Little Women: A heart-warming musical which hits the right notes.

Little Women: A heart-warming musical which hits the right notes.

Little Women production
Photo courtesy of the production company


Reviewed by Natasha Lomonossoff

Performing a story onstage which originally came from a book is always a challenge of adaptation, even more so with one the scale of Louisa May Alcott’s two-volume classic Little Women. With a running time of 2 hours and 40 minutes, musical theatre company Ain’t Seen Nothing Yet’s (ASNY) production of Little Women-The Broadway Musical at the Centrepointe Studio Theatre, directed by Jennifer Fontaine and Jacqueline Armstrong, successfully manages to present this story in a way that is not tiring. With a skilled cast and engaging musical numbers, one becomes easily attached to the March family through all of their trials and journeys.

As with the original novel, the musical version of Little Women (book by Allan Knee, music by Jason Howland and lyrics by Mindi Dickstein) tells the story of the March sisters and their mother Marmee set against the backdrop of the American Civil War. The main protagonist of the musical is Jo, the second oldest sister portrayed by Abbey Flockton, an aspiring writer who struggles to have her work published in New York City. Beginning with her twenty-second rejection since she’s been in the city, the story then goes into the past at her hometown of Concord, Mass., where she and her family lead a simple but disadvantaged life (their father, never seen onstage, is a soldier fighting on the Union side). Despite their disadvantages, the ambitions of Jo and her sisters help to raise the family up materially and morally.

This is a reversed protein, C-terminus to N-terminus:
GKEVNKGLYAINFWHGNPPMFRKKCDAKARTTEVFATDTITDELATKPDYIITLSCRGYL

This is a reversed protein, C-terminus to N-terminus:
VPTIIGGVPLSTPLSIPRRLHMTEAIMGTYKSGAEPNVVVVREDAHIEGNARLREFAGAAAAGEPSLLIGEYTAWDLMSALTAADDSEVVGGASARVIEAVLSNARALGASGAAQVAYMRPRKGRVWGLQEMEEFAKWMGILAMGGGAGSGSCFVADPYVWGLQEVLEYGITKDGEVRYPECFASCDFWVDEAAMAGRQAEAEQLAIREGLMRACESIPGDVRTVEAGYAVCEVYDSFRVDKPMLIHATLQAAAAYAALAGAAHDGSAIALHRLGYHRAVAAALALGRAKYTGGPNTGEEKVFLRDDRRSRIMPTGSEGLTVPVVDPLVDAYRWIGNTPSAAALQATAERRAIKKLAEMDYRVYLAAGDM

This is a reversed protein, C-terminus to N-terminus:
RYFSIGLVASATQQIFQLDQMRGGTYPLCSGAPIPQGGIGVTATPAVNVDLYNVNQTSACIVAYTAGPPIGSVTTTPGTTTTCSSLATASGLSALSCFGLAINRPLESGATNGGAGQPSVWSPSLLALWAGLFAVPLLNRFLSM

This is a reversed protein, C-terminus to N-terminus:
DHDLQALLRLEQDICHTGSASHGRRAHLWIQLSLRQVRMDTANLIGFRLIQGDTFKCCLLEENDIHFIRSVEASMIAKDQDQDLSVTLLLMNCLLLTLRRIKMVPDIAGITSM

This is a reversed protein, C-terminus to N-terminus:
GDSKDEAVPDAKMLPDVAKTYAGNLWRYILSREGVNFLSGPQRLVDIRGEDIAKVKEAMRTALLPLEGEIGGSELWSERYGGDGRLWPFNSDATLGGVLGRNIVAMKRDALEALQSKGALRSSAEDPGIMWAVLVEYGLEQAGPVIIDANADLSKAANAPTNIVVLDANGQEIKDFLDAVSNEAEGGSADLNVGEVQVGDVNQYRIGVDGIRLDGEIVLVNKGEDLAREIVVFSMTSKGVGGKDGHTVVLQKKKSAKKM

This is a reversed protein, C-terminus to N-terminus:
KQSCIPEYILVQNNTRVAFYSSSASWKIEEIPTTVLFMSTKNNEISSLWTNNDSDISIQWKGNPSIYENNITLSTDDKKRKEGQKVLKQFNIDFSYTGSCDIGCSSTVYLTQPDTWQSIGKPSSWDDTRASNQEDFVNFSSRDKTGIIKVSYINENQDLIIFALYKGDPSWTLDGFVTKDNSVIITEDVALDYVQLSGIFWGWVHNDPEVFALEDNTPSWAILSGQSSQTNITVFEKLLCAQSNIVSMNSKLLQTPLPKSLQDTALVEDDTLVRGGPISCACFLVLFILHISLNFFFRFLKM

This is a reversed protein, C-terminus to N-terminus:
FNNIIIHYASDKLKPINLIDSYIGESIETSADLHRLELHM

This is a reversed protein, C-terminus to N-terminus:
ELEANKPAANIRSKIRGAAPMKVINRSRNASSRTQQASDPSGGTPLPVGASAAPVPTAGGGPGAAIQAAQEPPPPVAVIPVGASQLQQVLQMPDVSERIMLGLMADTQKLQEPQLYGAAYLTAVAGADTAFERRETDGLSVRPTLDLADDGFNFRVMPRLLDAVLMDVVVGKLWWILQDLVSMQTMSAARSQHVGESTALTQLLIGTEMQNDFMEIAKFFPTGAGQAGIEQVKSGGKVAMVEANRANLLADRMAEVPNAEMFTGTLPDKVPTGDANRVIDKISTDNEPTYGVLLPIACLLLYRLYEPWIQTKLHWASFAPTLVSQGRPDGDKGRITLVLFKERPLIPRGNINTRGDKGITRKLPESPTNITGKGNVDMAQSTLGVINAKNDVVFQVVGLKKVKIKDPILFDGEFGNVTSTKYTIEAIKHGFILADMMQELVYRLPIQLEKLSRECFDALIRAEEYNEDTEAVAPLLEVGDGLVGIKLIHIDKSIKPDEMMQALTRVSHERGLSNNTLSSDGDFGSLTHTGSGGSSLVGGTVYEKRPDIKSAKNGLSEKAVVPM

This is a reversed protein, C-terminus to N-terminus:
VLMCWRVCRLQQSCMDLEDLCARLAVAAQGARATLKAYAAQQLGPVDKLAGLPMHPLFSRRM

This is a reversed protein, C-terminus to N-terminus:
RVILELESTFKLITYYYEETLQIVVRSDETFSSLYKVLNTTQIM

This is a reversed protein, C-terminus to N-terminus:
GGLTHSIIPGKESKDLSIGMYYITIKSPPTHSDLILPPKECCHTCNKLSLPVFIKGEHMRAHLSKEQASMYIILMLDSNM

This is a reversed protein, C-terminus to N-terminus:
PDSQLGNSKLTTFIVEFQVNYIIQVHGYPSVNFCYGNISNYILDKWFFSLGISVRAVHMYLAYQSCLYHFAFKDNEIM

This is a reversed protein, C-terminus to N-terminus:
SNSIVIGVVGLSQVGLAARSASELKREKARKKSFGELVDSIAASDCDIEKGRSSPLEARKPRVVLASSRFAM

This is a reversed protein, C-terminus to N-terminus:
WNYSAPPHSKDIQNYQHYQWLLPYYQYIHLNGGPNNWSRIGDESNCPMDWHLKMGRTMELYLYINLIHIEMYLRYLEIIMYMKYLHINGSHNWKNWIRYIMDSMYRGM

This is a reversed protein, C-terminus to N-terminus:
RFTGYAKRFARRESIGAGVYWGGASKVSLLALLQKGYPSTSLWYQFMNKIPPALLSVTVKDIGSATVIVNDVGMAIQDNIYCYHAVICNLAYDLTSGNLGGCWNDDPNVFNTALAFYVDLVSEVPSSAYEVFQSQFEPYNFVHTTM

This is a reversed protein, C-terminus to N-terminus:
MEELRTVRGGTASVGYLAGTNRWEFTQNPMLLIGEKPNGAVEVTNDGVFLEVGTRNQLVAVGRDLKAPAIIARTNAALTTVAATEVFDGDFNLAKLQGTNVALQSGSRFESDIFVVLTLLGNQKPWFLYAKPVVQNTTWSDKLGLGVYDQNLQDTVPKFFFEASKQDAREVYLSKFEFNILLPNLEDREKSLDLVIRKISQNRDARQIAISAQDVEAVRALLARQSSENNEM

Flockton excels as Jo, perfectly capturing the character’s rebellious and independent spirit through her facial expressions, voice and gestures. Jo’s self-empowering solos of “Astonishing” and “The Fire Within Me” are when Flockton’s singing shines the most. As the eldest sister Meg, Jennifer Venning gives a credible portrayal of a girl interested in romance and the conventional things of life. Her interactions with the man who later becomes Meg’s husband, John Brooke (Andrew McDougall) is where one perhaps gets the truest sense of her character’s innocence. Sydney Maloney is similarly credible as the shy and soft-spoken Beth; a highlight is when she and the neighbour Mr. Laurence (Christopher Natuik) perform a nice rendition of “Off to Massachusetts” together on piano. Finally, Madeline Hunter’s portrayal of the youngest sister Amy is one of ever-reminiscent female prissiness and jealousy, with a well put-on tone of voice and puffy pink gown to match.

Nicole Milne gives a good performance as the family matriarch Marmee, balancing the character’s firmness with warmth and motherly concern. Milne also delights as an accomplished singer, which is demonstrated in her character’s solo numbers. Other notable performances come from Jo’s earnest friend and initial admirer Laurie (Andrew Galligan) and the brash and wealthy Aunt March (Mary Ellen Vice).

Musical direction by Fontaine is spot on: at nearly all times of the show, the instruments produce engaging music that is never intrusive to the action onstage. On this front, musicians Kellina Gehrels and Sophia Pan (on piano and violin, respectively) also deserve credit. Choreography by Jacqueline Armstrong is also executed in a skilled manner; the ballroom dance scene is a good example, as the actors swiftly move between partners.

The strength of this production overall, however, comes from both its performative aspects and its ability to successfully impart feeling onstage. The bonds between the March sisters and their mother are amply represented onstage through the emotion with which the actors express their character’s lines. The show makes one care about these characters-a fundamental strength which any musical needs in order to be emotionally effective. Within a small studio, ASNY presents a show which is as moving as it is enjoyable.

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